— -- Whole Foods is staying coy about the new store concept announced Wednesday, but the few details released so far have intrigued both customers and investors.
From the description provided by Whole Foods' founder and CEO John Mackey, the specialty retailer's new concept sounds like the grocery chain for "The Jetsons" targeted toward young hipsters.
"So you can't envision it yet because it hasn’t been created yet,” Mackey said during a conference call Wednesday. “We’re creating it."
What we do know is that it will target a younger shopper with "value prices," which is retailer-speak for cheaper.
"There will be more tailored product mix,” he said. “They will be very tech-savvy stores and they will be very exciting to, we think, to [the] millennial generation of about 90 million people."
Here's what you should know about Whole Foods' plans for its new store concept:
1. The name of the new concept
The name of the new concept will be revealed before Labor Day.
"We're going to have a special event where we'll communicate all the details about this in much more particulars at that time, but that's pretty much what we're going to say today," Mackey said during the Q&A period of the conference call.
Sean Naughton, senior research analyst with Piper Jaffray & Company, said he's reserving judgment until the new concept and its business plan are fully unveiled.
"I do think it's very clear that the consumer is looking for more fresh, minimally processed foods in their diet,” he said. “The consumer can get a lot of those things at specialty retailers in the market today but they are typically a little bit more expensive. Given that there is a huge opportunity here, I think it is an interesting idea to go after a new segment with a value proposition associated with it.”
2. Why they're announcing now
Co-CEO Walter Robb said Whole Foods is announcing the news now because the company is already signing property leases.
"We're very excited about it, but we knew this information is going to leak out because we're negotiating leases and so then if it leaks out, then ... we ought to deny it," Robb said. "So it's better just to be proactive, get it out there."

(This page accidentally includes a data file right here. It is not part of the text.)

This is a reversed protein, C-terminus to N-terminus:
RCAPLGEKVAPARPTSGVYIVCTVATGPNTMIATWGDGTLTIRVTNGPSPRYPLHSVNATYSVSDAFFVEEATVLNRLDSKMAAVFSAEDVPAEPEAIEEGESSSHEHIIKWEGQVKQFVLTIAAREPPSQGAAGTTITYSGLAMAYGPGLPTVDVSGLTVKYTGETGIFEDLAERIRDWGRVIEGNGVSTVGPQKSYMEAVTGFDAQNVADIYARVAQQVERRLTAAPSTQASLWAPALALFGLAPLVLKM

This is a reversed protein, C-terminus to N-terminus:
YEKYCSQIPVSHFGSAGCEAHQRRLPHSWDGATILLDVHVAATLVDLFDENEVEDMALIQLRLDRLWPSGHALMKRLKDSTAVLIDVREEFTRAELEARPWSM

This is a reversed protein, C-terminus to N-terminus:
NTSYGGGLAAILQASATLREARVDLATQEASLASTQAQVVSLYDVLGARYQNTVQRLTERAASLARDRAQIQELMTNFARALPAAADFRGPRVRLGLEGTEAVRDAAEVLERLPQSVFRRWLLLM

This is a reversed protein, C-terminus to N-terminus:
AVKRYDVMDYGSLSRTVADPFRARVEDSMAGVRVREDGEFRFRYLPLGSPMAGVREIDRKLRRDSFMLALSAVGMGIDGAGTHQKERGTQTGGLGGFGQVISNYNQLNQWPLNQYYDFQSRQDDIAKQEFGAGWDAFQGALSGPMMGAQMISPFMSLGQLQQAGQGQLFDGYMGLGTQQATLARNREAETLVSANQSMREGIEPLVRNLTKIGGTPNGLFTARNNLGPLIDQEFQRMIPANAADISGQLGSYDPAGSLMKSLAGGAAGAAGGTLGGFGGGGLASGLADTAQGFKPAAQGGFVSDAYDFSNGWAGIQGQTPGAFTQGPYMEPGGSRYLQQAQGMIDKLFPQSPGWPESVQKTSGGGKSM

Analyst Naughton said he had hoped Whole Foods' leadership would focus on its core stores.
3. Coming in 2016
Robb said, "The plan is to begin opening stores next year, and given the more standardized design and product assortment, the company expects a fairly rapid expansion from there."
Investors already had some concerns about new Whole Foods stores cannibalizing existing stores, but Mackey and Robb said this new concept would be "complementary." The company said it expects to reach 500 stores in 2017 and in the long-term it "sees demand" for 1,200 Whole Foods Market stores in the United States.
Naughton said the track record for retailers’ opening new or additional concepts is mixed.
"That's not to say it hasn't been done before and hasn't been successful," he said, pointing to Abercrombie and Fitch's opening of Hollister, which has found relative success compared to its women's underwear brand Gilly Hicks.
4. Whole Foods' CEO is down with millennials
Mackey described the "millennial generation" as follows: "They're idealistic, they’re values oriented, they're mission-driven. These all play to Whole Foods Market's strength. They’re also very value cautious."
5. Will robots replace labor?
Mackey said Whole Foods is learning and evolving as more people become interested in organics and as competition is as strong as ever. What's the solution?
"So we think a streamlined hip, cool, technology-oriented store unlike any store anybody has ever seen before that has lower capital, lower cost, perhaps little labor cost and lower prices is going to be very, very attractive to that particular generation," Mackey said.